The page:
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  • Three Things About Couples Therapy That Everyone Gets Wrong

    Dr. Margaret Rutherford, Ph.D, has been a privately practicing psychologist for over 20 years. Southern-raised and a two-time divorcee, she knows a thing or two about relationships. Dr. Rutherford is passionate about ending the stigma surrounding couples therapy and responding to common misconceptions.

     

    Dr. Rutherford believes that the “very wise couple doesn’t wait until a crisis hits,” and loves when she finds herself counseling couples who come in “before there was a real problem.” The fact of the matter is, according to Rutherford, that by the time most couples seek counseling, they’ve often been struggling for a long time—usually multiple years. By then, damage is deep-seeded and resolution more time- and energy-dependent.

     

    However, the couples that see her before conflicts metastasize see significantly better outcomes than do couples who wait for that proverbial last straw. The research shows that “prevention is 3x more effective than intervention.”

     

    Relationships, just like every other facet of our lives, require routine maintenance to stay healthy and strong. So, what is it that stops so many couples from taking advantage of this scientifically proven approach to relationships? Dr. Rutherford suggests that it has to do with three major couples therapy misconceptions.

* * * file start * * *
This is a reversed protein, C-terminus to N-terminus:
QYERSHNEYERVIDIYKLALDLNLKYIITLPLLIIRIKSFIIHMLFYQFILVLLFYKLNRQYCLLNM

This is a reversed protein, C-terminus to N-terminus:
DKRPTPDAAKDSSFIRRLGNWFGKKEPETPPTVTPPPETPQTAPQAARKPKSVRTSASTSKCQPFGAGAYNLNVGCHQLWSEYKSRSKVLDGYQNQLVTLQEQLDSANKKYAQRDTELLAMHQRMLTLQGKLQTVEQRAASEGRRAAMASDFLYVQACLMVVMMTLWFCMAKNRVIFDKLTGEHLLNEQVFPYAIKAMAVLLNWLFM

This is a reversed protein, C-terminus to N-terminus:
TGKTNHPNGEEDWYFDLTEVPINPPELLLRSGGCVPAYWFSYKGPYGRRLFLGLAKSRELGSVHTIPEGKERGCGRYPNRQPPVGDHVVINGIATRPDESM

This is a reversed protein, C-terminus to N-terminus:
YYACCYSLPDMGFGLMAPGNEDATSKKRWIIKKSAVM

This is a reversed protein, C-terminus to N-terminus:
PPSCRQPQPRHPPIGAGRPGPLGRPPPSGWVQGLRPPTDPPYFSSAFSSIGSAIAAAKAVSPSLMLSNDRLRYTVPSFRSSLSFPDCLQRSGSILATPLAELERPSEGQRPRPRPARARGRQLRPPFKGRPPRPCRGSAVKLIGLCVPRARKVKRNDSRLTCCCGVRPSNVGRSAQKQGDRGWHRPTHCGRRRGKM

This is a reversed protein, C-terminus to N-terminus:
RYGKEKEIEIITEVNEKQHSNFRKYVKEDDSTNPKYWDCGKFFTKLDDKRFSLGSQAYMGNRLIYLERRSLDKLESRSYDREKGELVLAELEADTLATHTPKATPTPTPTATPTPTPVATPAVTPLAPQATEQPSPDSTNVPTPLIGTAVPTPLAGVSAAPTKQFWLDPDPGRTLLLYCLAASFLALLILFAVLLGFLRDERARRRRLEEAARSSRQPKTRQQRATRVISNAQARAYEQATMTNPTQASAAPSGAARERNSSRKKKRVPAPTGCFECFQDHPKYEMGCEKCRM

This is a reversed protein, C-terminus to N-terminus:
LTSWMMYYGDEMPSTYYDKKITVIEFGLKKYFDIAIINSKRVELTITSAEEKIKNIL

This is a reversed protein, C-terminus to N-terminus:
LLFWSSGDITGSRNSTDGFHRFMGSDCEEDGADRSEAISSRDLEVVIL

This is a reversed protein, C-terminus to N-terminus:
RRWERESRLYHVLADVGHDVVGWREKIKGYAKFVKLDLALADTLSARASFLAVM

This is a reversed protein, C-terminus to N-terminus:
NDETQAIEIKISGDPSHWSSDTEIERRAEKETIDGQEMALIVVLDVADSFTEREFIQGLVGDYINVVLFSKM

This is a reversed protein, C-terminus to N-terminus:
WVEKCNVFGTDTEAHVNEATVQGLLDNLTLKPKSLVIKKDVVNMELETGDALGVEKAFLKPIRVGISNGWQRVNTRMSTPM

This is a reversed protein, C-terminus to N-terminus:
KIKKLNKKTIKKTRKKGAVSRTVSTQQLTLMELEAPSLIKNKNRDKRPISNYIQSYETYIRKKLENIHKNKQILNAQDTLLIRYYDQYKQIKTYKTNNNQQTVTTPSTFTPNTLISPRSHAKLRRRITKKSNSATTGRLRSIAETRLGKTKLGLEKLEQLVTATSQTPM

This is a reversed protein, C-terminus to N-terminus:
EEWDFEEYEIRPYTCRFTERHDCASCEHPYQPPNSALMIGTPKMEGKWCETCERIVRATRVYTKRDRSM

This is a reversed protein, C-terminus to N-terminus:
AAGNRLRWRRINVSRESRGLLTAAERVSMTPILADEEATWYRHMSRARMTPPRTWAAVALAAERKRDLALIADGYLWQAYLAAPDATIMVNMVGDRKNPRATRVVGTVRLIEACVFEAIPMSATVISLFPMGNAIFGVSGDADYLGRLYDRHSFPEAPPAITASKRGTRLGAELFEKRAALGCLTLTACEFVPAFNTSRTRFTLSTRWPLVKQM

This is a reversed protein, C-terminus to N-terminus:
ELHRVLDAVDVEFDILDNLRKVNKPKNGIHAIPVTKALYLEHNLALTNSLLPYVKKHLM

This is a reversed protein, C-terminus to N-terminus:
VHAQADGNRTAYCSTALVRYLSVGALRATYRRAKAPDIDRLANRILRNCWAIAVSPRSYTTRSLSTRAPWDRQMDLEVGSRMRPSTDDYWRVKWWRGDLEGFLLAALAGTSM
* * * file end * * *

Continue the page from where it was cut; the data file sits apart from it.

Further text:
Misconception #1: Someone who doesn’t know me is going to tell me what to do.

     

    This is a reservation most people considering therapy have battled against. The preconceived notion being that a therapist is some type of authoritarian who will assign blame and dictate rules. However, Dr. Rutherford likens a good couples’ therapist to that of good consultant. Someone who “[sees] the problems you’re describing in the context of the hundreds of stories they’ve heard” and who can “connect present-day issues with your past, or notice behavior or communication patterns that are harder for you to notice.”

     

    A therapist is like a coach or a mentor—they guide and offer perspective that you may be too close to see. But, at the end of the day, it’s your decision whether you take their advice or not.

     

    Misconception #2: Therapy is expensive, time-consuming, and good therapists are hard to find.

     

    According to Rutherford, “many therapists will work with you on the financial aspect of receiving support” and while a therapist’s time does require some cost, “so does divorce.”

     

    However, nowadays, it’s arguably easier than ever to find a therapist that can work with you to meet your needs. From counselors like John Gallagher, LMHC, who work with couples and individuals to those who specialize in specific areas within the couple’s therapy umbrella.

     

    Misconception #3: I don’t want to air my dirty laundry to a stranger

     

    Dr. Rutherford agrees that “there is no getting around this one.” Because it’s often within that “dirty laundry” where root causes are discovered and able to be addressed. Whether that’s a history of childhood abuse, addiction, or marital infidelity—this is information your therapist needs to know to better guide and help you.

     

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